Brookings Economic Studies experts offer insights and recommendations on what lies ahead in 2014, while weighing in on the economic developments that made headlines in the past 12 months.
Check back through the end of the year as we add more topics.
The year in taxes started with the nation toppling, briefly, over the fiscal cliff. And it ended with some interesting policy proposals on tax reform though little political progress.
There is little doubt that with sufficient time and money, the initial administrative problems can be solved. But whether the Obama administration will be given the time and resources it will need to do the job remains unclear.
This was the year that social mobility broke out of the wonkosphere into mainstream political debate. Most of the thanks goes to President Obama, who has highlighted the challenge of stagnant social mobility in the U.S.
Reform of financial regulation continued with great intensity in 2013. U.S. regulators spent the year immersed in developing the detailed rules to implement the Dodd-Frank Act, as well as Basel III.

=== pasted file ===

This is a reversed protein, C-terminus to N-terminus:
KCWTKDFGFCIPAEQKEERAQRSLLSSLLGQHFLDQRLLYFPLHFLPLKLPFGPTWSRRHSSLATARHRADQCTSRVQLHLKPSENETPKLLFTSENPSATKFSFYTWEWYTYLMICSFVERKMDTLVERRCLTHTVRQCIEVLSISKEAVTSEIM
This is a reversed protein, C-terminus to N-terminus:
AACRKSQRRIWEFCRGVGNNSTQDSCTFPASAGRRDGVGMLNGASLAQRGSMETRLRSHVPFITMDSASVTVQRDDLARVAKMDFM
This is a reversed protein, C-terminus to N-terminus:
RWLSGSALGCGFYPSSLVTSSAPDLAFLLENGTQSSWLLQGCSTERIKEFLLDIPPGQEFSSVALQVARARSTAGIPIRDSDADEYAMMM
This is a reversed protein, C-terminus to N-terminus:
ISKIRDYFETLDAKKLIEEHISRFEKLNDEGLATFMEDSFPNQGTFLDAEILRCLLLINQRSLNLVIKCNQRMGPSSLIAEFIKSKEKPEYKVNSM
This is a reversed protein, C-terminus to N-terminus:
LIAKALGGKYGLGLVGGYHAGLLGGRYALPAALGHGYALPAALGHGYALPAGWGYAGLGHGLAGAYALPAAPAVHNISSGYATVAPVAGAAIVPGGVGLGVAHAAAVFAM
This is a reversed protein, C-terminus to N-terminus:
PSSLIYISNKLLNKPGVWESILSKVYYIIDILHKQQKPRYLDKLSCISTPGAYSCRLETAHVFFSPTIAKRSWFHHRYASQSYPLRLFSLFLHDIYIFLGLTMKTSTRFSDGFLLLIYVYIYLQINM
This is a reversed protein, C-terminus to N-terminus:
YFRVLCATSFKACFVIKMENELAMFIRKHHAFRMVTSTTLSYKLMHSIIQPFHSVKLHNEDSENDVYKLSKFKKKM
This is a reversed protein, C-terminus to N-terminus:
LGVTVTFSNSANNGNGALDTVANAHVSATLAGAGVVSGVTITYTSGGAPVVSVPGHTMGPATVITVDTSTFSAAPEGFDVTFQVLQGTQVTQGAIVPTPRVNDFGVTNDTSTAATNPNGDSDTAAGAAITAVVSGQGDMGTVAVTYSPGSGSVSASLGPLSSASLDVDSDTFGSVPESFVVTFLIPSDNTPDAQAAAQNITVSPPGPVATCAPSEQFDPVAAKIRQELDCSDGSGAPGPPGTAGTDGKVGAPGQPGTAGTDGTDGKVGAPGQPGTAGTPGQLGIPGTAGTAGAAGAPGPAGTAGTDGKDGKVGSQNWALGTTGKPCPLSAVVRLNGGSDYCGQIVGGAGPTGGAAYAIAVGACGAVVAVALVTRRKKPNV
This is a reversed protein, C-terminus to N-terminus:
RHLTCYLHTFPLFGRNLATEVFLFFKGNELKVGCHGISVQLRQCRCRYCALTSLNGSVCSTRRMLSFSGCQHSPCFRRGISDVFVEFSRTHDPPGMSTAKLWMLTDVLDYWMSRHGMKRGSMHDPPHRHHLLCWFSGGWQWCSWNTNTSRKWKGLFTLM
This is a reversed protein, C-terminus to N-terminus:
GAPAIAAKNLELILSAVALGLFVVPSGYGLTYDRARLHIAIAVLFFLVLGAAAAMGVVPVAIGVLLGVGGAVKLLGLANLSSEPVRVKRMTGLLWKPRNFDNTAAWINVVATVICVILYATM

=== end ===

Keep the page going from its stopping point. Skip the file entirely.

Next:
While the road is potentially bumpy ahead, in the fullness of time a more balanced monetary policy in the face of stronger economic growth has been good for the economy and financial markets.
The U.S. job market continued to eke out slow but steady gains in 2013. The labor market remains a long way from perfect health, but it is in better shape than it was a year ago.
The peak season for economic forecasting is here and the consensus outlook has been pretty upbeat.
The ranks of the long-term jobless have swelled to unprecedented levels; the proportion of the population participating in the labor market has shrunk, the real earnings of men have declined, and the poverty rate is at peak levels.
Suddenly, it appears that the warring parties have decided that government closings and potential defaults may not be the best policies.
Five years after the declared end of the recession, the economy is operating well below capacity and has made virtually no progress in narrowing the gap between actually and potential GDP.